“Please, just take my money.” I pleaded to the disembodied voice on the phone. This wasn’t the first time I’d said these exact words on this day. And, with each passing repetition the desperation in my being grew.
My heart felt constrained, sharp pains filled my chest cavity and reminded me that it was only a few short months ago that I was lying in a hospital emergency room hooked up to a bunch of machines while a nurse filled my veins with pain killers, muscle relaxers and who knows what else. Acute pericarditis was the diagnosis then, and it wasn’t out of the realm of my thoughts to believe that I had either contracted it again or I was having a heart attack.
“Mr. Novak, that’s not how it works. You have to be approved…”
“You don’t understand… I don’t want to move, I don’t want to lose my house, I don’t want my family to have to pack up their belongings and attempt to try and find a new place to live. We love our house. We don’t want to lose it.” The blood in my veins raced and I could feel the heat coming off my body despite the fact I had three fans blowing air onto me. In a last ditch effort I yielded… “Please… help me. Help us. Take my money so we can keep our house.” I said in a weak and defeated voice.
Thirty seconds of silence. Eternally long silence. So long I felt as if our universe had imploded and respawned giving birth to our entire history up until that very moment where I was pleading once again for help. Then… “Can I place you on hold for a few minutes Mr. Novak?”
My shoulders dropped low, my chin rested on my chest and as I exhaled I said “Sure.” Knowing I was defeated. That all I’d worked for had come crashing down like a house of cards in a hurricane.
Five hours, six phone calls, an army of “assistants” and I finally got through to someone who said they could help. That my mortgage company would take the $3500 dollars and cease the foreclosure action on my families’ home.
I was exhausted. The promises which were made kept repeating themselves in my head. Promises I have every intention of keeping. On the heels of those thoughts was this one outstanding truth “It shouldn’t be this hard. None of this should be this hard.”
But it is.
I suppose I should tell you, since my wife had her strokes four years ago, our life has been a financial hell. So much so, that well… shit, you don’t want to know the dirty details… I’ll just say that it has not been easy to do anything. After all, how can life be easy when all you are faced with every day is the cloud of repression and doom? Yet somehow, we’ve made it work and we’ll continue to make it work. Because the choices we have are not choices at all.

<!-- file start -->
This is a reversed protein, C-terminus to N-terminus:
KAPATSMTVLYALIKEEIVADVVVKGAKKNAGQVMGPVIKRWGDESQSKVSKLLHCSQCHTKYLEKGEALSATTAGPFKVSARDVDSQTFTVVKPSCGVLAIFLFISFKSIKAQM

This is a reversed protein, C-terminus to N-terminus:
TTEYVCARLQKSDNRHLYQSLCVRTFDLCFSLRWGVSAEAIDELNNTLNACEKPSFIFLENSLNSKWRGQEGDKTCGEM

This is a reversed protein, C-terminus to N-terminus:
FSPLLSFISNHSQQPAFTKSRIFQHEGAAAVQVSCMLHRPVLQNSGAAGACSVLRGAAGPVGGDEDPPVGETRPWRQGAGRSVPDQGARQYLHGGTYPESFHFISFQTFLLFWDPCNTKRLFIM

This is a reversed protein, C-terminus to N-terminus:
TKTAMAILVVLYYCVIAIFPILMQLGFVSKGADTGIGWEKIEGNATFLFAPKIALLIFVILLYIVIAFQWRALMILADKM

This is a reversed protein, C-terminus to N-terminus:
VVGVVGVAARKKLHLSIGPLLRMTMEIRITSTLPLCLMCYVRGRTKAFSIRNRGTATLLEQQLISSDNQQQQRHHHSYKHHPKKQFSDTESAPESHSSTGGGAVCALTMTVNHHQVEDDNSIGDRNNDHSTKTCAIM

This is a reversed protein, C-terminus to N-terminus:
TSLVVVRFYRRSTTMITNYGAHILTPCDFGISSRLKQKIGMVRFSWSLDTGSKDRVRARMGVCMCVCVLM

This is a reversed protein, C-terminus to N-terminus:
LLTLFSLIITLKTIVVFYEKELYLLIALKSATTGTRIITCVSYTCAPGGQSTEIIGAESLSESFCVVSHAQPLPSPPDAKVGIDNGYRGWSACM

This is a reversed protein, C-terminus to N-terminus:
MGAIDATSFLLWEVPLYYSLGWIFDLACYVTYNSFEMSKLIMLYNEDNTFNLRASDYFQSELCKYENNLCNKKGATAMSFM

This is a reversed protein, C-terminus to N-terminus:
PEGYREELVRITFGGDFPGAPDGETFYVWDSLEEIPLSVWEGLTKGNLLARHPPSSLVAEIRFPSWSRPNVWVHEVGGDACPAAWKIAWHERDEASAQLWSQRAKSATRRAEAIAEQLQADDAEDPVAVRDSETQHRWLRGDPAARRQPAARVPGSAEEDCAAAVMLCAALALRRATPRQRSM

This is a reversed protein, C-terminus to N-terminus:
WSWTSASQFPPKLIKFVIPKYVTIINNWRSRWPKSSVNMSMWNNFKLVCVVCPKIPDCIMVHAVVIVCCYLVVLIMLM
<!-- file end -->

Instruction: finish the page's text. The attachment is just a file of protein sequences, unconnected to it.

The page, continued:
After I calmed down I spoke with my wife. I told her how things went, how we don’t have to move or lose the house and that yes, we are still behind in our mortgage but we are not in foreclosure. That indeed, the company saw fit to take every penny I could scrape together and help us in their own way to catch up.
Let me say something real quick about “Their own way”, it is not conducive of life. No, it’s more like indentured servitude. They don’t believe in medical catastrophe’s. Well, they do but they send you a sixty page book of paperwork to fill out so that they know you’re telling the truth. And, when they get it, they get a group of people together to decide whether or not to approve whatever sort of miniscule assistance they want to offer you.
And you know what? We take it. We take whatever pittance they offer us, because the idea of trying to start over, of packing up your life in used cardboard and paying more for a rental than you were paying in mortgage is an unacceptable thought. And we’re grateful. Fucking Grateful. As if they have just breathed new life in our freshly deceased corpses.
I hate feeling that way. Being thankful and grateful for someone doing the right thing by you when it shouldn’t have been on the table or a question in the first place. It’s downright disgusting. It makes me feel ashamed to be a human being.
But you know what’s worse… I feel bad for the people that work in those types of institutions. I know they need the job as much as we all need our jobs. I know they spend countless hours on the phone listening to sad tales every day. I know that when they get home at night they have to be exhausted and I know there are some that even question why it is they do what they do. Then they look at their own homes, their own families and realize they really don’t have a choice.
I can’t help but think there has to be a better way. A way in which is more personal, more empathetic, a way in which the numbers matter less than the lives of the people behind them. But what the hell do I know? I’m a dreamer.
I dream for a better future every time I see child. I dream that happiness, joy and laughter are a disease from which there is no cure. I dream that the lives of people matter more than the commas in the bank account. I dream where fear of displacement is a footnote in history. I dream that we as a species will wise up and realize that one day, we need each other more than we need the selfish desires in our hearts.